What light switches and GPs are for Muggles, Deluminators and the Marauder’s Map are for the wizarding world.
Portraits that converse, papers that stack themselves, and traveling through fireplaces is a part of everyday life. The magical illusions performed in the course of the story of Harry Potter and the Cursed Child needed to be organic to that culture.
“The nature of this show is that it starts with a line of suitcases and the suitcases became a train carriage,” says illusion designer Jamie Harrison. “Staircases become bookcases. Arches become forests. The world of magic that we were to create needed to be a part of that world, to feel natural and human and handmade.”
Several years earlier, Harrison was invited to be a magic consultant on a production John Tiffany was directing at the West Yorkshire Playhouse. The director had seen his work with Vox Motus, a Scottish theater company Harrison cofounded, which uses elements of illusion, puppetry, and magic effects in their productions.
“They’re not an add-on of wheeling a box onstage and suddenly we do a trick,” he explains. “What we do is create theater that uses magic as narrative.” Harrison worked again with Tiffany on Peter Pan at the National Theatre of Scotland, and when he heard rumors about Tiffany and a Harry Potter show, he was happy, scared, and amazed when Tiffany called him.
“The opportunity to be the guy who did the magic for Harry Potter? I literally went home and went through the books. Then the worry crept in—what’s he going to ask me to do?” Harrison decided that he was not going to hold back anything for fear of failure. “I said to myself, ‘You’re going to have to be really brave on this project because if we play it safe on Harry Potter, we’re never going to make anything different, we’re never going to do anything new.’ We needed to do things that could excite and create something special.” And Harrison did not want to let the fans down. As they began workshops for the show, Harrison brought on Chris Fisher as illusions associate. Harrison met Fisher during the illusions workshops for Charlie and the Chocolate Factory and discovered they had a similar background in magic. “In terms of our job, you can’t get much bigger than being asked to do magic for Harry Potter!” Fisher says. “You literally don’t get a lot of opportunities like that.”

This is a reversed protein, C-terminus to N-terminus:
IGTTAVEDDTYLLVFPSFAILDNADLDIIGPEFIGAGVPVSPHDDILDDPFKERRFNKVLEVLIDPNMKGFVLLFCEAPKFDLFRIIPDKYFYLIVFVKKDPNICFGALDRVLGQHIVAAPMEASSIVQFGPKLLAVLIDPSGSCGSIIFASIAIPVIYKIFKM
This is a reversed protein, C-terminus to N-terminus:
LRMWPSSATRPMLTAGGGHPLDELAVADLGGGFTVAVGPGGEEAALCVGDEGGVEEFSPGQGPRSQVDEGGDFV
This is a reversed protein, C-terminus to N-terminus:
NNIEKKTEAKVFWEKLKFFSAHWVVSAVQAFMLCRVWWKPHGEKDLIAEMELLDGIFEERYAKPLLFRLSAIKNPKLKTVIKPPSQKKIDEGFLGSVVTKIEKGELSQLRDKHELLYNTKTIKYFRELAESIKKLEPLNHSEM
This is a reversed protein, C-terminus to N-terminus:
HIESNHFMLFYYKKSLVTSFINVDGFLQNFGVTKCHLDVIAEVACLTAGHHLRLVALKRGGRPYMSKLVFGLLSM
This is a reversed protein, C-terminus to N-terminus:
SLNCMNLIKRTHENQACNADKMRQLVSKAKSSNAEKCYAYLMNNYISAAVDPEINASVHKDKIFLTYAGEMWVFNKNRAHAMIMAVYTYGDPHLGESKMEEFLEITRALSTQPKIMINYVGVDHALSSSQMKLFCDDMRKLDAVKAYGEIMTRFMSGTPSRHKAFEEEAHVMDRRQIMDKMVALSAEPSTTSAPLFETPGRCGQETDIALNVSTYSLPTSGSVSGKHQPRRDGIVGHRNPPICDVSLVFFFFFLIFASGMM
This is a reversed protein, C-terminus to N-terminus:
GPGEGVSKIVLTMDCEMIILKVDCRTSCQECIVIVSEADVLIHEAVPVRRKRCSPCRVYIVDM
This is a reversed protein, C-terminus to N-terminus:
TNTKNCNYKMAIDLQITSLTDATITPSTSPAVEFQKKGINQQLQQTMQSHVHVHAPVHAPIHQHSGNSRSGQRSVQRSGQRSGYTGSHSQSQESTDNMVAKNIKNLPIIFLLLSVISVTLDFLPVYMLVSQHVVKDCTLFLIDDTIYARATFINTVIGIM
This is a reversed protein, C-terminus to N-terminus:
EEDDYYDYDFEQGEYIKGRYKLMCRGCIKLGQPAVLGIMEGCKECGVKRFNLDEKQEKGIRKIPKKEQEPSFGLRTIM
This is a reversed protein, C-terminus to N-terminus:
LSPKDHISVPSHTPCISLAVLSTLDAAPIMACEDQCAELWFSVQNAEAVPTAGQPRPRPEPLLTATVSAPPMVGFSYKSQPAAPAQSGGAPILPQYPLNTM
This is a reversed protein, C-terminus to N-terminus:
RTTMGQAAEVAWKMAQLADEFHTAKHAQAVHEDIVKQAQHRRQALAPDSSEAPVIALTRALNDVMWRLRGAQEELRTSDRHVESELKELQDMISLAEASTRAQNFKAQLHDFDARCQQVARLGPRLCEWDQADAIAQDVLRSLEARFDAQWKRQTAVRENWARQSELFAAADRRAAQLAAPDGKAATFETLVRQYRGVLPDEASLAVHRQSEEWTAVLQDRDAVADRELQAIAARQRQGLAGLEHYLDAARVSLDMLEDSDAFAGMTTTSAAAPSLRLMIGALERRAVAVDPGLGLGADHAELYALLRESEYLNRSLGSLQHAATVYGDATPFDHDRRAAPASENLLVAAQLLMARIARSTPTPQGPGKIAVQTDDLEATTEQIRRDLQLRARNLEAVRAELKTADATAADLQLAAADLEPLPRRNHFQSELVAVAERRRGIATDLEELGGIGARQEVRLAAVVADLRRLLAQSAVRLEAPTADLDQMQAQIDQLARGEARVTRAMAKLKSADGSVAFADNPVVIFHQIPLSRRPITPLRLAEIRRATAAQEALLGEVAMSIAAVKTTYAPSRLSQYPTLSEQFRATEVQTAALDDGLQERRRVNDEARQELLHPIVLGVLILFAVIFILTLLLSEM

The magic of Harry Potter and the Cursed Child is intricately intertwined with all other departments, and worked specially closely with movement director Steven Hoggett, who always reviewed what the actors were doing during an illusion. “Some of our illusions are really physical,” says Fisher. “You wouldn’t believe the stretching of the legs, all the contorting of the bodies. Because of his warm-ups, Steven gets the performers ready to do what they need to do.” Harrison explains, “For our illusions, actors would often have to do something that would look contrived if it was realized that they were about to do a trick. Steven helped normalize and naturalize these difficult moments.” Collaborations were also key with the other creative teams. “For example, there are specific moments in the show where the costume is vital, but the audience doesn’t know this,” Harrison explains.
“Characters can’t suddenly come on wearing a special costume that looks completely out of sync with others in the scene. In order to have that one moment work, we need to feed this costume idea through the whole show.” Often, dozens of prototypes and hours of discussion would pass between Harrison and Katrina Lindsay, or Harrison and Neil Austin or Gary Beestone until a resolution would be found. “There were times when you’re thinking, ‘I’m never going to make this work,’” says Harrison. “And it would be those times that Katrina or Neil or Gary would say, ‘Come on, we’re going to get this.’ We all knew that we needed to help each other.” From Polyjuice Potion to Pepper Imps telephone boxes to the Floo Network, representing the magic of Harry Potter’s world was a collaborative effort.
Spells and wandwork were no exception. While the script for Harry Potter and the Cursed Child was being written, production assistant Imogen Clare- Wood was asked to make a list of every spell that was used in the play and a description from the books of what each spell looked like. Jack Thorne looked to her for further specifics. “I remember Jack asking if I could give him a list of spells that would be used in a duel,” says Clare-Wood.
“What they do and what they are so he could figure out what to put in the duel between Harry and Draco.” Thorne used what was possible but also added to the inventory of wizard spells; for example, Fulgari, where a wizard’s wrists are bound by vicious, luminous cuffs, and Molliare, the cushioning charm Albus and Scorpius use when they leap off the Hogwarts Express. These were developed by Thorne, then named by Rowling. “I always tried to name them,” says Thorne with a smile, “but she always had something better.”
Harry Potter and the Cursed Child: The Journey, by Jody Revenson, publishes today in the UK and 5 November, 2019 in the US.